Turkey has steeply cut oil imports from Iran in May and June, a source at the country’s sole refiner told Reuters, to avoid U.S. sanctions after official trade data showed stubbornly high imports in April.
Lower imports from Ankara will add pressure on Tehran which is struggling to sell oil as the West expands sanctions to persuade Iran to abandon its nuclear program.
A sharp drop in crude prices in May below $100 a barrel
is a further blow for Tehran which is heavily dependent on oil revenues.
The EU will join the United States in imposing a total ban on imports of Iranian oil from July.
Turkey, the world’s fifth largest buyer of Iranian oil, pledged in March to cut imports by 20 percent in a move similar to Iran’s Asian customers such as Japan and South Korea.
Turkey’s only crude buyer, refiner Tupras, has a term contract with Iran that expires in August allowing it to lift 180,000 bpd.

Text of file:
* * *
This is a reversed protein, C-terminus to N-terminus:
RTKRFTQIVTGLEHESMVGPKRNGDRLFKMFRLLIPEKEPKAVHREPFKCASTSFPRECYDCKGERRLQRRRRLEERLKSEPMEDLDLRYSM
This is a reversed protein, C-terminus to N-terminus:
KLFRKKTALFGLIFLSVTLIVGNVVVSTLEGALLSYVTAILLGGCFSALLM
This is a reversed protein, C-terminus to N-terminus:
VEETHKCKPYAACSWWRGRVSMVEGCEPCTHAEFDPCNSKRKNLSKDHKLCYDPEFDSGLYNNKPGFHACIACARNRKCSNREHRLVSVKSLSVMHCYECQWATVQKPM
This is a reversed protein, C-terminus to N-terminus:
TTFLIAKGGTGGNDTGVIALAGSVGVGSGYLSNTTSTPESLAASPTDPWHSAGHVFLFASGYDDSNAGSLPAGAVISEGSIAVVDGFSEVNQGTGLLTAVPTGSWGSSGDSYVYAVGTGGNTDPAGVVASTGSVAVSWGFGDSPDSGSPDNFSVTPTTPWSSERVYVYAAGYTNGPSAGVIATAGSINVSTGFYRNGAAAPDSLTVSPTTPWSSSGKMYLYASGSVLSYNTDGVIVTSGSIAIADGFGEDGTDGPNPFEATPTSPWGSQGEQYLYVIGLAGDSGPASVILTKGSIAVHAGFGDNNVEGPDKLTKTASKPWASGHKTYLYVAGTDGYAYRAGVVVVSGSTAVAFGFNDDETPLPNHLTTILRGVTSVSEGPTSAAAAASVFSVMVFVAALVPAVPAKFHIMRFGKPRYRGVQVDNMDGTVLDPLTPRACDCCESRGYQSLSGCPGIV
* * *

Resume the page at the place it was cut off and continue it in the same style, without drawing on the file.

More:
However, according to official trade data it bought an unusually high 270,000 bpd of Iranian crude in March and fresh data for April showed imports at 249,000 bpd.
A source at Tupras said volumes have in fact been much smaller as April data included some purchases made in March.
He added that if counted by loading dates, April imports have been just 107,000 bpd and in May they amounted to 142,000 bpd.
“The plan for June is the same -- 142,000 bpd,” the source said, adding that the company planned to keep its imports at around 80 percent of contracted volumes after July.
“We are abiding by our declaration from the end of March. We’re aiming to continue in July in line with June,” he said.
Most European refiners have gradually stopped lifting Iranian crude ahead of the EU embargo. From July 1 Turkey will remain effectively the sole buyer of Iranian crude in Europe.
EU imports of Iranian crude fell to around 350,000 bpd in April from over 700,000 bpd last year, trade data compiled by Reuters showed.
Turkey accounted for 7 percent of Iran’s crude oil exports in 2011, according to the U.S. Energy Information Administration.
Official trade data shows that in the first four months of this year, Turkey got about 58 percent of its near 6 million tons in crude supplies from Iran.
Iraq, its second biggest supplier, trailed far behind with 743,537 tons, or 45,000 bpd in the first four months.
Other suppliers were Libya, Nigeria, Saudi Arabia, Russia, Azerbaijan and Kazakhstan. In 2011, Iran provided more than half of Turkey’s total crude imports at just over 18 million tons.